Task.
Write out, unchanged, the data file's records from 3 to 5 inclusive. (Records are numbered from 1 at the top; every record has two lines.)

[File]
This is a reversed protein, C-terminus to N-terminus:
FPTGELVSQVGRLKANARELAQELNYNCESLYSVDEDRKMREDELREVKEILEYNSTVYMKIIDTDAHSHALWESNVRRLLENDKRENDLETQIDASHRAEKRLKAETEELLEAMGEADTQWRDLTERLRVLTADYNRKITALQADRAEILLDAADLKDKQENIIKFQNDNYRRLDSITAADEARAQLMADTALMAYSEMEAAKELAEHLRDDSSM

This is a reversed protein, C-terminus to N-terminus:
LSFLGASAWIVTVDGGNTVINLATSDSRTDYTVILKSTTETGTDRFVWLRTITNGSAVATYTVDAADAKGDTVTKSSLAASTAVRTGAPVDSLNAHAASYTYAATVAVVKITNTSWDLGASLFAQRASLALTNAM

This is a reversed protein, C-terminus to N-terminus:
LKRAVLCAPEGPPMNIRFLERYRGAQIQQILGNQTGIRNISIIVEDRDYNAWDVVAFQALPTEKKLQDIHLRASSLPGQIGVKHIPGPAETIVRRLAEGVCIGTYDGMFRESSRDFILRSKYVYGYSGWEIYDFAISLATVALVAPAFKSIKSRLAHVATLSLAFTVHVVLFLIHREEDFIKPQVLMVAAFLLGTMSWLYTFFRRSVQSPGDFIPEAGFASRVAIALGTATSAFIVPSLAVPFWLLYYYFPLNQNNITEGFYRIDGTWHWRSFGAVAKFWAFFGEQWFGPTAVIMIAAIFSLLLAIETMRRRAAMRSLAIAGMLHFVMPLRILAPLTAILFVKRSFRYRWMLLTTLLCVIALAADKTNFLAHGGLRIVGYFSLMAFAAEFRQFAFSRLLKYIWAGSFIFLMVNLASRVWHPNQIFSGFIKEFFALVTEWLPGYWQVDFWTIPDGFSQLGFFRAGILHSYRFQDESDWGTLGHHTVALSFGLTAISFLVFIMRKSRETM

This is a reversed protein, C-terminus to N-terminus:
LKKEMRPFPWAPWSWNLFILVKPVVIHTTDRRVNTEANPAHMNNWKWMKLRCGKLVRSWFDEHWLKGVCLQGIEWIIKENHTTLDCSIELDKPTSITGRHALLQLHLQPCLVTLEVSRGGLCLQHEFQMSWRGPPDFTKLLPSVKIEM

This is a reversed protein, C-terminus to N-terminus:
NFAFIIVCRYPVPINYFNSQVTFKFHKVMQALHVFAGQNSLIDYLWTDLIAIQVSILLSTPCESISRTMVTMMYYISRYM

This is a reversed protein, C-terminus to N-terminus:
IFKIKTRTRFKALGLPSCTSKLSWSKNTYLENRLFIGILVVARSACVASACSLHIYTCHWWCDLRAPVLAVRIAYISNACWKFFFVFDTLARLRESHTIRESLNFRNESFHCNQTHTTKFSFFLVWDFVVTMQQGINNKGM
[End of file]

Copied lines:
This is a reversed protein, C-terminus to N-terminus:
LKRAVLCAPEGPPMNIRFLERYRGAQIQQILGNQTGIRNISIIVEDRDYNAWDVVAFQALPTEKKLQDIHLRASSLPGQIGVKHIPGPAETIVRRLAEGVCIGTYDGMFRESSRDFILRSKYVYGYSGWEIYDFAISLATVALVAPAFKSIKSRLAHVATLSLAFTVHVVLFLIHREEDFIKPQVLMVAAFLLGTMSWLYTFFRRSVQSPGDFIPEAGFASRVAIALGTATSAFIVPSLAVPFWLLYYYFPLNQNNITEGFYRIDGTWHWRSFGAVAKFWAFFGEQWFGPTAVIMIAAIFSLLLAIETMRRRAAMRSLAIAGMLHFVMPLRILAPLTAILFVKRSFRYRWMLLTTLLCVIALAADKTNFLAHGGLRIVGYFSLMAFAAEFRQFAFSRLLKYIWAGSFIFLMVNLASRVWHPNQIFSGFIKEFFALVTEWLPGYWQVDFWTIPDGFSQLGFFRAGILHSYRFQDESDWGTLGHHTVALSFGLTAISFLVFIMRKSRETM

This is a reversed protein, C-terminus to N-terminus:
LKKEMRPFPWAPWSWNLFILVKPVVIHTTDRRVNTEANPAHMNNWKWMKLRCGKLVRSWFDEHWLKGVCLQGIEWIIKENHTTLDCSIELDKPTSITGRHALLQLHLQPCLVTLEVSRGGLCLQHEFQMSWRGPPDFTKLLPSVKIEM

This is a reversed protein, C-terminus to N-terminus:
NFAFIIVCRYPVPINYFNSQVTFKFHKVMQALHVFAGQNSLIDYLWTDLIAIQVSILLSTPCESISRTMVTMMYYISRYM